Research Methods in Family Therapy

By Douglas H. Sprenkle; Fred P. Piercy | Go to book overview

CHAPTER 14
Task Analysis of Couple
and Family Change Events

BRENT BRADLEY
SUSAN M. JOHNSON


BACKGROUND

The air in the room weighed heavy as the couple and therapist once again hit an
impasse. “If I could only talk about my fear,” confided the husband as he gazed
down at the floor. The atmosphere was tense as the couple therapist aided the
more blaming spouse in “softening” toward his partner—a pivotal change event
in the emotionally focused approach.

A chance for Change was knocking on the office door.

Panic coursed through the therapist's veins. His tensing body screamed,
“What do I do now? I can feel that this is big. I've never seen him this vulnerable.
This is really important. I've got to help him, and both of them. But I don't know
what to do when he talks so deeply of his 'fear.'

“My fear is just so big,” the husband continued.

Change rapped even more loudly on the door, now demanding to be let in.

The husband took a deep breath and sighed.

The therapist had read the theories and the research studies many times, but
though these gave an overview, he desperately needed a more detailed map. The
therapist was stuck, paralyzed.

“But I just can't talk about it,” the husband declared in defeat. “It's just too
much.”

The room fell awkwardly silent. The opportunity for Change was missed.

Therapists face similar situations on a daily basis. After learning about a new theory or intervention, or reading a research study, a therapist may think, “This makes sense. I am going to start doing this.” But in sessions with clients, things often don't go as smoothly as they are presented in the abstract pages of a manual or lists of interventions in a research study.

Mountains of research support and charismatic presenters matter little when clinicians are unable to translate application into the moment-to-moment process of a key

-254-

Notes for this page

Add a new note
If you are trying to select text to create highlights or citations, remember that you must now click or tap on the first word, and then click or tap on the last word.
One moment ...
Project items

Items saved from this book

This book has been saved
Highlights (0)
Some of your highlights are legacy items.

Highlights saved before July 30, 2012 will not be displayed on their respective source pages.

You can easily re-create the highlights by opening the book page or article, selecting the text, and clicking “Highlight.”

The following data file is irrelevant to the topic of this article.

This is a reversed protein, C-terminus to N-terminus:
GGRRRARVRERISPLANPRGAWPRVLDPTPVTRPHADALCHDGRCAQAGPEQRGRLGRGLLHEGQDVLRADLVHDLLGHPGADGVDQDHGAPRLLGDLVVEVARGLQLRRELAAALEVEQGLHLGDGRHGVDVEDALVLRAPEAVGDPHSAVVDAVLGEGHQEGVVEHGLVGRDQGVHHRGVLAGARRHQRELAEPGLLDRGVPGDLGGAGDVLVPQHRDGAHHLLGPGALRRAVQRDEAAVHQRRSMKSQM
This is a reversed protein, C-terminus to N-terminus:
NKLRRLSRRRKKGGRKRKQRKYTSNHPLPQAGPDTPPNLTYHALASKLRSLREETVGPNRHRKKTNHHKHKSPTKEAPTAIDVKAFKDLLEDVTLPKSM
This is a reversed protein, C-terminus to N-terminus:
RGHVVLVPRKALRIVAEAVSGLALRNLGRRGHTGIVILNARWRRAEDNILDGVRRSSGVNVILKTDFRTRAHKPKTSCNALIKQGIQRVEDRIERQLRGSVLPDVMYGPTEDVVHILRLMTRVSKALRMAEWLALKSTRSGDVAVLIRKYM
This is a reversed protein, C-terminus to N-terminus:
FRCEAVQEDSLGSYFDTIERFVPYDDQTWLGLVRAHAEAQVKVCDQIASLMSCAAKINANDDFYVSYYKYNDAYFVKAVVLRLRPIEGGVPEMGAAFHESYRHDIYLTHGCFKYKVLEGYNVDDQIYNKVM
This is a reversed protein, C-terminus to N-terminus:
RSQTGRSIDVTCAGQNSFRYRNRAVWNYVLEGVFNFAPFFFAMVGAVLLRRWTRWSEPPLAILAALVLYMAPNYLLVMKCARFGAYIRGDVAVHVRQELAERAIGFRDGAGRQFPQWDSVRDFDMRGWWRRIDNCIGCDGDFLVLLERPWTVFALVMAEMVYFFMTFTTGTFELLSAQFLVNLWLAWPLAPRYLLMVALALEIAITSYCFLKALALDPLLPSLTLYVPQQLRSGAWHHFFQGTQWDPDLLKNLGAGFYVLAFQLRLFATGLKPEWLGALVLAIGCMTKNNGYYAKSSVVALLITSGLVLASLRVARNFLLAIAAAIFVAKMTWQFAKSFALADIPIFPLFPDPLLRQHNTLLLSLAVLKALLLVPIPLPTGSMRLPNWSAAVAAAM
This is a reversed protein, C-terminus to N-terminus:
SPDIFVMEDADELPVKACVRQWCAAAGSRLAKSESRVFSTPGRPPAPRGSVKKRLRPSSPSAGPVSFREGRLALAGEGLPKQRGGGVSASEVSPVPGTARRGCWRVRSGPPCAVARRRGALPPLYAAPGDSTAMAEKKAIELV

Citations (0)
Some of your citations are legacy items.

Any citation created before July 30, 2012 will labeled as a “Cited page.” New citations will be saved as cited passages, pages or articles.

We also added the ability to view new citations from your projects or the book or article where you created them.

Notes (0)
Bookmarks (0)

You have no saved items from this book

Project items include:
  • Saved book/article
  • Highlights
  • Quotes/citations
  • Notes
  • Bookmarks
Notes
Cite this page

Cited page

Style
Citations are available only to our active members.
Sign up now to cite pages or passages in MLA, APA and Chicago citation styles.

(Einhorn, 1992, p. 25)

(Einhorn 25)

1

1. Lois J. Einhorn, Abraham Lincoln, the Orator: Penetrating the Lincoln Legend (Westport, CT: Greenwood Press, 1992), 25, http://www.questia.com/read/27419298.

Cited page

Bookmark this page
Research Methods in Family Therapy
Table of contents

Table of contents

Settings

Settings

Typeface
Text size Smaller Larger
Search within

Search within this book

Look up

Look up a word

  • Dictionary
  • Thesaurus
Please submit a word or phrase above.
Print this page

Print this page

Why can't I print more than one page at a time?

Full screen
/ 476

matching results for page

Cited passage

Style
Citations are available only to our active members.
Sign up now to cite pages or passages in MLA, APA and Chicago citation styles.

"Portraying himself as an honest, ordinary person helped Lincoln identify with his audiences." (Einhorn, 1992, p. 25).

"Portraying himself as an honest, ordinary person helped Lincoln identify with his audiences." (Einhorn 25)

"Portraying himself as an honest, ordinary person helped Lincoln identify with his audiences."1

1. Lois J. Einhorn, Abraham Lincoln, the Orator: Penetrating the Lincoln Legend (Westport, CT: Greenwood Press, 1992), 25, http://www.questia.com/read/27419298.

Cited passage

Welcome to the new Questia Reader

The Questia Reader has been updated to provide you with an even better online reading experience.  It is now 100% Responsive, which means you can read our books and articles on any sized device you wish.  All of your favorite tools like notes, highlights, and citations are still here, but the way you select text has been updated to be easier to use, especially on touchscreen devices.  Here's how:

1. Click or tap the first word you want to select.
2. Click or tap the last word you want to select.

OK, got it!

Thanks for trying Questia!

Please continue trying out our research tools, but please note, full functionality is available only to our active members.

Your work will be lost once you leave this Web page.

For full access in an ad-free environment, sign up now for a FREE, 1-day trial.

Already a member? Log in now.